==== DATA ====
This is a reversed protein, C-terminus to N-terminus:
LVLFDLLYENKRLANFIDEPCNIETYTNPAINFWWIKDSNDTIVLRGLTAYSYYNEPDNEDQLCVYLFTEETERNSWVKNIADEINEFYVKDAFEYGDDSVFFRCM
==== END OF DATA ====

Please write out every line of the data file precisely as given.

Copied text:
This is a reversed protein, C-terminus to N-terminus:
LVLFDLLYENKRLANFIDEPCNIETYTNPAINFWWIKDSNDTIVLRGLTAYSYYNEPDNEDQLCVYLFTEETERNSWVKNIADEINEFYVKDAFEYGDDSVFFRCM